Win Tayong Lahat

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Lifting restriction on foreign land ownership to cost food security

Valenzuela City Congressman Win Gatchalian, a stalwart of the Nationalist People’s Coalition (NPC), expressed concern that allowing foreign entities to own land in the Philippines will pull the country further away from achieving food security.


Gatchalian explained majority of foreigner investors do not focus on growing crops.


“Eleven of the 17 land deals in the Philippines involving foreign investors are concentrated on harvesting crops for biofuel, not food,” Gatchalian said.


Gatchalian, a member of the House Committee on Trade and Industry, had earlier said he is in favor of amending the economic provisions of the 1987 Constitution to make the country more competitive in terms of economic performance.


But he is against allowing foreigners to own 100 percent of land even as warned that altering the 60-40 provision that allows only 40 percent foreign ownership of land will open the floodgates for farmers being enticed to sell their farmlands at a very high price.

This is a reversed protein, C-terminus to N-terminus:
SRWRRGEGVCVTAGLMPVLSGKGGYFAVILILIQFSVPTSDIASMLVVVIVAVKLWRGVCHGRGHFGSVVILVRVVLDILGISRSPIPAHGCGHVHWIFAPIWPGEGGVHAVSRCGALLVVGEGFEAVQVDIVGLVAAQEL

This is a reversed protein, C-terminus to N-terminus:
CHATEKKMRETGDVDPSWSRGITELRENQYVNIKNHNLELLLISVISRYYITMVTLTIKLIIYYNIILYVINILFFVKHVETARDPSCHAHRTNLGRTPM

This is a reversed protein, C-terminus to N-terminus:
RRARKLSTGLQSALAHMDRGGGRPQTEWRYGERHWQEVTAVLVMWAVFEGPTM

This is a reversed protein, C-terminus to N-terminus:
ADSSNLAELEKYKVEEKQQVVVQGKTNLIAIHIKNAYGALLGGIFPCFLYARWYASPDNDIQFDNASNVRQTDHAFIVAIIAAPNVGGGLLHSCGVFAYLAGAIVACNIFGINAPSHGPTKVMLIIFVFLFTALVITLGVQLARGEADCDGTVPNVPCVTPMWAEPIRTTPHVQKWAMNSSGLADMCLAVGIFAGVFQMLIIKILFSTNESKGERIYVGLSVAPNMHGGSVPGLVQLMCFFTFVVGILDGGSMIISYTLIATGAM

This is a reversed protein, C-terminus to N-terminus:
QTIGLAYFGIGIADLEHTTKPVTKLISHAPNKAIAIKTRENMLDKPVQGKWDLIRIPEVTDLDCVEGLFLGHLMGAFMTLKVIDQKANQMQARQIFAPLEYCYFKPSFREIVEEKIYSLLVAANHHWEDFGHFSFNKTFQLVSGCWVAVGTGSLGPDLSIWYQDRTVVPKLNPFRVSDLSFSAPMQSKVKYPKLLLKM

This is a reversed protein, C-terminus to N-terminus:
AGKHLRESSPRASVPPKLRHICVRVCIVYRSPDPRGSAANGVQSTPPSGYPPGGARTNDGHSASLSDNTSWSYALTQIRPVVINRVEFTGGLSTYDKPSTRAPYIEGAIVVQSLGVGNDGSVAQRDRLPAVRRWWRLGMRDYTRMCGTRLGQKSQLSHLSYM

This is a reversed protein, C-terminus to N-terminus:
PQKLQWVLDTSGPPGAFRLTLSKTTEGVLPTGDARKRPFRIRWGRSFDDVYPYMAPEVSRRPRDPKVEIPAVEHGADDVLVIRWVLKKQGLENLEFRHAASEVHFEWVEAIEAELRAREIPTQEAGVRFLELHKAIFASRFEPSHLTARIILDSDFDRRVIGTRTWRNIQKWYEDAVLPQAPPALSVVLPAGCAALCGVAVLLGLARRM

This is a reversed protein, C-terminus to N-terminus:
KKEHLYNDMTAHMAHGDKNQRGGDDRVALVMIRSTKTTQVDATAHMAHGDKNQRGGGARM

Such scenario, Gatchalian reiterated, will cost the country’s food security program.


“Instead, the government must look at small local farmers as partners to reaching that goal. It should safeguard our farmers’ rights to till their land and not allow big-time foreign corporate individuals and firms to claim our land,” he said.


Last week, the United Nations’ Food and Agriculture Organization (FAO) stated that nine of every 10 of the world’s 570 million farms are managed by families, and these smallholder farms produce 80 percent of the world’s food.


They are thus “potentially crucial agent of change in achieving sustainable food security and in eradicating hunger in the future.”


The contribution of family farms “are vital to the solution of the hunger problem” which affect over 800 million people, FAO quoted its director-general José Graziano da Silva in their “State of Food and Agriculture 2014” report.


Gatchalian pointed out that there are means of increasing foreign direct investments (FDIs) other than opening land ownership to foreign entities, which is the main argument that advocates use to push for charter change.


Gatchalian cited Thailand, Indonesia, and Vietnam as Southeast Asian neighbors, which have higher FDIs levels than the Philippines despite having similar limits on land ownership.


Data from FAO show that small- and medium-sized farms produce most of the food in most low- and lower-middle-income countries. Small farms also tend to have higher yields.


Despite their role in food security and higher productivity, many farmers remain poor, and much of the world’s food production includes unpaid labor by family members, according to the UN agency.


The Philippine Statistics Authority reported that farmers belong to the three sectors that posted the highest poverty incidence in the general population in 2012.


FAO recommended that policies should increase small farmers’ access to markets, credit, and inputs like seeds and fertilizers. (Monica Cantilero)